There are seven different patterns that are commonly used to organize documents: Formal classification, informal classification, comparison, partitioning, segmenting, cause/effect, and problem/solution. Which organizational pattern is used will depend on the type of document that is being composed; however, the goal of effective organizing is to make the document easier to use, and several organizational patterns are often used in a single document.
Formal classification is simply grouping facts together based on their common attributes. Each group is
often divided into subgroups enabling the facts to be precisely classified. Formal classification requires that each fact can only be present in one grouping, and each grouping must follow the same principle. For example, to classify three animals, each animal should only fit into one group. A tiger, wolf, and zebra could be grouped into categories such as feline, canine, and equine. Each grouping follows the same principle of grouping the animals according to their biological family. A faulty classification would be feline, canine, and mammal because feline and canine are biological families and mammal refers to a biological class. Still further, each species can be broken up into subgroups and divisions like in cattle, Herefords and Jerseys are both cattle, but one is a beef animal and the other is a dairy animal.
Informal classification can help you create a reader-centered communication when you need to organize information about a large number of items but find it impossible or undesirable to classify them according to the kind of objective characteristic that is necessary for formal classification.
Informal classification differs from formal classification because the groupings need not follow a consistent principle of classification; however, like formal classification, each fact should still only fit into one grouping. For example, a tiger, wolf, and zebra could be classified into canines and African mammals. The groupings do not follow a consistent principle, but each animal can only be grouped into one category. Informal classification is a valid organizational pattern and can be very useful to readers when properly used.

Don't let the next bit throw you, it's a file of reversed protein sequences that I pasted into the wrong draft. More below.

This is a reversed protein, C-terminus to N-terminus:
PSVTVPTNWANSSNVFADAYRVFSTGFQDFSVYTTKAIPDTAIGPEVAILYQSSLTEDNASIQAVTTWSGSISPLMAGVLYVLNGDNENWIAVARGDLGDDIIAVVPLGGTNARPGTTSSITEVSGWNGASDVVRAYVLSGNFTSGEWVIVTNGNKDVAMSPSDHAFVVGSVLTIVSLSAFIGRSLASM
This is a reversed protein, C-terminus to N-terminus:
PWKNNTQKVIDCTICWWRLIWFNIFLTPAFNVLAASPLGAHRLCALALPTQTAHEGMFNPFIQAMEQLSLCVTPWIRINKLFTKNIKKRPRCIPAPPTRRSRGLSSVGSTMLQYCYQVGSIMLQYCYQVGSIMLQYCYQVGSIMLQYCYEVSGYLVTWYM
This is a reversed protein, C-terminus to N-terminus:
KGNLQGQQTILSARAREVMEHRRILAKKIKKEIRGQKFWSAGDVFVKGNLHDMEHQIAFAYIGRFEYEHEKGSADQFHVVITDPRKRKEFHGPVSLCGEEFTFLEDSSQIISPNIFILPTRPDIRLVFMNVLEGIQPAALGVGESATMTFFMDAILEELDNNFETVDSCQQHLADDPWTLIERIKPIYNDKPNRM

Partitioning refers to describing an object. If a d
ocument must be written about a bicycle, a writer may divide the description into the smaller parts of the bicycle. A writer may first describe the braking system, then the gear system, then the frame, seat, and tires. By dividing the document into smaller parts, information becomes easier to locate and the document becomes more useful to the reader.
Guidelines for Describing an Object
- Choose a principle of classification suited to your readers and purpose.
- Use only one basis for partitioning at a time.
- Arrange the parts of your description in a way your readers will find useful.
- When describing each part, provide details that your readers will find useful.
- Include graphics if they will help your readers understand and use your information about the object.
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